Remove Hard Water Stains From Granite Countertops With These Must-Know Tips

One of the advantages of choosing granite countertops is that they're low maintenance. Unlike marble, they're difficult to scratch and stain, making them a great pick for high-traffic areas like kitchens and bathrooms. You don't have to be too cautious with them — spilling water from the faucet onto the counter won't stain it permanently, and pushing a heavy mixing bowl across the island won't scratch it either. However, that doesn't mean the stone is bulletproof. While granite might not incur lasting stains, temporary ones like hard water stains can appear on its surfaces. Luckily, you can remove these imperfections with ease; all you will need is baking soda and a razor blade.

Hard water stains are different from regular water marks since they contain minerals such as magnesium and calcium. These minerals embed themselves on top of the countertop's sealant, creating a white, murky splotch. It can also be a bit scaly or flaky to the touch, making your counters appear dirtier than they actually are. To avoid this, the best thing you can do is take preventative measures. Wipe away water puddles or droplets with a damp, soapy sponge as soon as possible, and dry the area to ensure the deposits don't embed themselves. But if you missed a mess and now have hard water stains to contend with, use these tips to remove them. 

Use baking soda as a first line of defense

If you're tired of seeing white, hazy blotches near your faucet, then it's time to take some action. To remove scaly mineral buildup, all you will need is some baking soda and water. First, make a paste out of the two ingredients. Add your baking soda into a small bowl and add a splash or two of water. You want the consistency to be thick rather than watery. This will create a gentle abrasive cleaner to help remove the stain's stubborn scales. Add a dollop of this paste onto a soft bristle brush and rub it in circles onto the stain. Once done, wipe it away with a damp sponge and dry it with a microfiber cloth.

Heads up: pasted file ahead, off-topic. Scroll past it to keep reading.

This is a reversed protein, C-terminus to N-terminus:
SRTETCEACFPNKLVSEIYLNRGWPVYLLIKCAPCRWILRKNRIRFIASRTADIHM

If that removes some of the stain but not all of it, you will need to escalate the baking soda application. Rather than rubbing it in like a cleaner, you may create a plaster to allow it to sink deeper into the sealant to remove the stain. To do so, apply a thick amount of baking soda onto the mark, cover it with plastic wrap, and weigh down the edges so the paste won't dry out. Leave it on the stain for a full 24 hours to soften the scales, then wipe it clean with a damp sponge. This should remove the last of the stain.

Use a razor blade if baking soda doesn't work

If the baking soda isn't strong enough to remove the stubborn mineral deposits, you will likely need to manually remove the last of the residue with a razor blade. This will chip the scales off of the granite's sealant, allowing you to kiss hard water stains goodbye. However, you want to do this slowly and carefully so you don't leave scratch marks on the sealant. To do so, first, make sure the blade is sharp. Using a dull one won't get you very far. Then, put the blade flat against the counter and use it to slowly chip away at the deposits. Only use a small amount of pressure, and when you feel resistance, ease back. Pressing on might take out a chunk of the sealant. 

If you're nervous about leaving razor marks, you can also use a Brillo pad. However, make sure not to press down too hard so as not to create scratches. You also want to lift the pad every couple of buffs and inspect the sealant to ensure you're not rubbing into it too hard or leaving marks behind. Once the deposits flake off, wipe them clean with a damp microfiber cloth. Finish the job by buffing it dry.